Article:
Environment Agency, Local Authority, or an individual. An ‘informal’ flood defence is a structure
     that has not been specifically built to retain floodwater, and is not maintained for this specific
     purpose, but may afford some protection against flooding. These can include boundary walls,
     industrial buildings, railway embankments and road embankments situated immediately
     adjacent to rivers. Within the context of the London Borough of Hounslow, a degree of defence
     against flooding is also provided by the River Thames barrier.
 89. Formal raised flood defences within the Borough have been identified in consultation with the
     Environment Agency. The defences identified are located mainly on the River Thames, as
     indicated on the adjoining maps.
 90. The Environment Agency has no statutory responsibility to maintain flood defences within the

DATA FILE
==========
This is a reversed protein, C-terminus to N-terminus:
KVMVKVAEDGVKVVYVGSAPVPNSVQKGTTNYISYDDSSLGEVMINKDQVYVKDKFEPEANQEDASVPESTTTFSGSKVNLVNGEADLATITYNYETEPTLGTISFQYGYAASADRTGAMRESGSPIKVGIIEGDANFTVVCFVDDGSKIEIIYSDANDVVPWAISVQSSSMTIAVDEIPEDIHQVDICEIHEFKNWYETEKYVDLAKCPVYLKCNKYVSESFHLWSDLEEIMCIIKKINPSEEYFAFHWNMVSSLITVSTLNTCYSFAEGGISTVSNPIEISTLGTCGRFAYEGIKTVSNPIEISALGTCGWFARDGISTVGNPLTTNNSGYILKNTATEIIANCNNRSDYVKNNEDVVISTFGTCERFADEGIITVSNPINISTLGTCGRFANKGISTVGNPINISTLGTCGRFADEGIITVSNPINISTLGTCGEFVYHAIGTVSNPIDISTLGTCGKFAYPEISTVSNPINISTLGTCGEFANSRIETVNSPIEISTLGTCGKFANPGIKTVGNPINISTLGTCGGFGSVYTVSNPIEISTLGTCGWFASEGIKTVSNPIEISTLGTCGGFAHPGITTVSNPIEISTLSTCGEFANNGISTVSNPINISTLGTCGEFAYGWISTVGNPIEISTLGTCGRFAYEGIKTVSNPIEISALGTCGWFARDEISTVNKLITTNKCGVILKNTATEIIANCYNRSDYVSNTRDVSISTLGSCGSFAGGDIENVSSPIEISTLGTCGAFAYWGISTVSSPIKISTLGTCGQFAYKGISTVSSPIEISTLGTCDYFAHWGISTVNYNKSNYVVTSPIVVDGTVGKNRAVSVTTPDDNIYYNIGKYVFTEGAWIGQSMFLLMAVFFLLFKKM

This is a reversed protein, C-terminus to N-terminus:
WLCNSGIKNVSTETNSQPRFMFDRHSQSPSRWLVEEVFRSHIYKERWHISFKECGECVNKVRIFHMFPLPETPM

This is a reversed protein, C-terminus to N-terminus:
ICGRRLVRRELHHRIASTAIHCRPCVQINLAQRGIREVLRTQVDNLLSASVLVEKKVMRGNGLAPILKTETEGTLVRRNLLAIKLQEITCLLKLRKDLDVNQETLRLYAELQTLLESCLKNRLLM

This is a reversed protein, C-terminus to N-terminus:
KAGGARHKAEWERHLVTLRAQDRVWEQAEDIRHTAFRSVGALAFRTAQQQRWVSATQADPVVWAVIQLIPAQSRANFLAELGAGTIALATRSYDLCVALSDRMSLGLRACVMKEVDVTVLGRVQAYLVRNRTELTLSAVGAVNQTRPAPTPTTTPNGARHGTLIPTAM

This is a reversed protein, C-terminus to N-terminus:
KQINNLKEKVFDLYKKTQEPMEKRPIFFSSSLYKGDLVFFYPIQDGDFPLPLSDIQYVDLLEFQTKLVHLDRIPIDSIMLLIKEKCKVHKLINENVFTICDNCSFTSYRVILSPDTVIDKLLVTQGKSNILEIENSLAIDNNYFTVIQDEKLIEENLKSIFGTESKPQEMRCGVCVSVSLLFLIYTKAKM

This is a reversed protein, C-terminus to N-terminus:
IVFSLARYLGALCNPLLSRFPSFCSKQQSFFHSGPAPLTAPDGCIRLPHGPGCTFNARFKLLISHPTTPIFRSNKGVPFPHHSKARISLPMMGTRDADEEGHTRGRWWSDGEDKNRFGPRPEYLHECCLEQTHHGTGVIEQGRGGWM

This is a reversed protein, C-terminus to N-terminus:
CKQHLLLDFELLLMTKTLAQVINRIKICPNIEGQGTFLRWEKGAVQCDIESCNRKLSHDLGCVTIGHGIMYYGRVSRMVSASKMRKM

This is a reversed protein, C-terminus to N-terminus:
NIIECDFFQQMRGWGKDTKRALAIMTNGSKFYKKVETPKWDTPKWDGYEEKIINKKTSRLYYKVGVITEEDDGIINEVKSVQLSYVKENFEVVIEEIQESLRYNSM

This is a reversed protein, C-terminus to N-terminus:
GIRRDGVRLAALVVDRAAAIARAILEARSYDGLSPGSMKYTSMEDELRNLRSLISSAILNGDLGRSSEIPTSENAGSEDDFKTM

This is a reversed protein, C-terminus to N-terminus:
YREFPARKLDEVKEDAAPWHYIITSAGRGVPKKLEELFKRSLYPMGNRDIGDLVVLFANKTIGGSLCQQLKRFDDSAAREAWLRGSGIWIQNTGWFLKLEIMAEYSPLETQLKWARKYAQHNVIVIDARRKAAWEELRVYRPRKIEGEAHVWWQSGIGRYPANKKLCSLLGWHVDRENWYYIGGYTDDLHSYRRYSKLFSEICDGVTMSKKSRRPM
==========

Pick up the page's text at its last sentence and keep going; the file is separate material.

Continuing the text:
UK. This remains the responsibility of the riparian land owner. The EA retain ‘permissive
     powers’ however, and using these powers the EA carry out a programme of monitoring and
     maintenance along the Thames Tidal Defences (TTD). Government funding is clearly finite
     however, and the long term structural integrity of the defences can never be fully guaranteed.
     Homes and businesses within defended areas will always face a residual risk of possible
     failure, as was graphically demonstrated in New Orleans during Hurricane Katrina (2005).
 91. Within defended areas there will always be a residual risk of flooding. This may be due to an
     extreme event that overtops the design ‘height’ of the defence, changing climatic conditions
     that increases the frequency and severity of extreme flooding, a structural failure of the